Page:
How to Decide Who to Follow on Social Media

The users you follow on your social media platforms of choice will significantly impact the experience you have on each platform. After all, posts from the accounts you follow are what populate each social media platform’s feed (algorithms aside). Of course, each platform’s features and overall user experience factor in as well. But the content you are seeing in each social feed is the primary factor of your social media experience.

Deciding what accounts you will follow on social media may feel like a more challenging decision when it comes to doing so for your small business account in comparison to the social media accounts you use personally. For your personal social media accounts, the accounts you follow are likely users who are friends and family, favorite brands, celebrities, TV shows, movies and musicians, and perhaps accounts that are related to certain interests you have. 

You probably pay little to no attention to Following:Follower ratios and don’t think twice about accounts who don’t follow you back.

How to Decide Who to Follow on Social Media

How to Decide Who to Follow on Social Media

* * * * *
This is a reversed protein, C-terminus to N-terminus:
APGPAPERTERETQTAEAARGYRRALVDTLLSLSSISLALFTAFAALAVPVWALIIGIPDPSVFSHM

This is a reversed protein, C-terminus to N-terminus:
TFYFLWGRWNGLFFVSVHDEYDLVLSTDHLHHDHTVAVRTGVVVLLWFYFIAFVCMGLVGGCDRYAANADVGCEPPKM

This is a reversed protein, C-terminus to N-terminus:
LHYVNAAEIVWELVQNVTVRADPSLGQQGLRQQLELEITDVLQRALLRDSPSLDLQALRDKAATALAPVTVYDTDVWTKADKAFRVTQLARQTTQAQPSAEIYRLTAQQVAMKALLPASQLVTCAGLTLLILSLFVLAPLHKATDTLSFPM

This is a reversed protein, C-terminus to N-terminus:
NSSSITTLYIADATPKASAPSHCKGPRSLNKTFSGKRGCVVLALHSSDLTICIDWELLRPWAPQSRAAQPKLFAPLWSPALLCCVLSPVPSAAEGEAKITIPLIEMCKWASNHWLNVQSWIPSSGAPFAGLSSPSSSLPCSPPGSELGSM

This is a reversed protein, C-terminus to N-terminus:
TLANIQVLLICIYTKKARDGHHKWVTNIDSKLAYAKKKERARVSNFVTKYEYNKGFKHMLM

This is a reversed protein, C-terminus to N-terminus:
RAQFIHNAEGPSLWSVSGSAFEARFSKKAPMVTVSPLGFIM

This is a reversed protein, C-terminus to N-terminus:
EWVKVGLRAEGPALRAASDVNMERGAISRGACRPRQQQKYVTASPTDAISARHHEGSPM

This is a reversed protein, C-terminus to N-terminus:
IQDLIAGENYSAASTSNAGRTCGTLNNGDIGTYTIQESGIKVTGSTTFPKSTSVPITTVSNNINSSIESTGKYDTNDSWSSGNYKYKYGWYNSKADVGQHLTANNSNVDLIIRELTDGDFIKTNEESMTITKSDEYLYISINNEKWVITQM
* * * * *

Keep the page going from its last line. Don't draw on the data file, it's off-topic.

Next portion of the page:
When it comes to deciding what accounts to follow (or follow back) on social media when managing your small business social accounts, there are a lot more things to consider. Things like the content, how a follow could be received by the other user, and if you suspect the other user is playing the “Follow/Unfollow” game, where they are purposely following dozens of new users every few days, then going back and unfollowing them as a way to artificially inflate their own count of Followers.

Let’s take a look at the 9 questions you can ask yourself to help you decide who to follow on social media.

  1. Is the account a source for content? Part of a smart social media strategy is locating places to curate content created by others to use as part of your social media posts. This content would be relevant and complementary to your ideal customer, yet not competitive. Following accounts that can be a great source of non-promotional content for you can make your social media posting work a lot easier.
  2. Is the account a partner company? If promoting this account is a win-win for both parties, chances are they are a good candidate to follow. For example, if you are a retailer, you might follow accounts of the brands of products you sell in your store. If you are a real estate agent, you might follow accounts from local providers like mortgage brokers, interior designers, pool installers, pest control companies, and insurance agents.
  3. Is the account a customer? If they’ve bought from you already, developing a relationship with your existing customers on social media can help you to strengthen brand loyalty with them and even build brand ambassadors for your company.
  4. Is the account a source for inspiration? Instagram and Pinterest would be good platforms to illustrate this point as they are both very visual in nature. You might want to follow accounts that give you inspiration for future posts that you’ll be creating for your brand. Saving their posts to refer back to later can help you when you are in a creativity rut or just trying to bring a fresh perspective to your feed.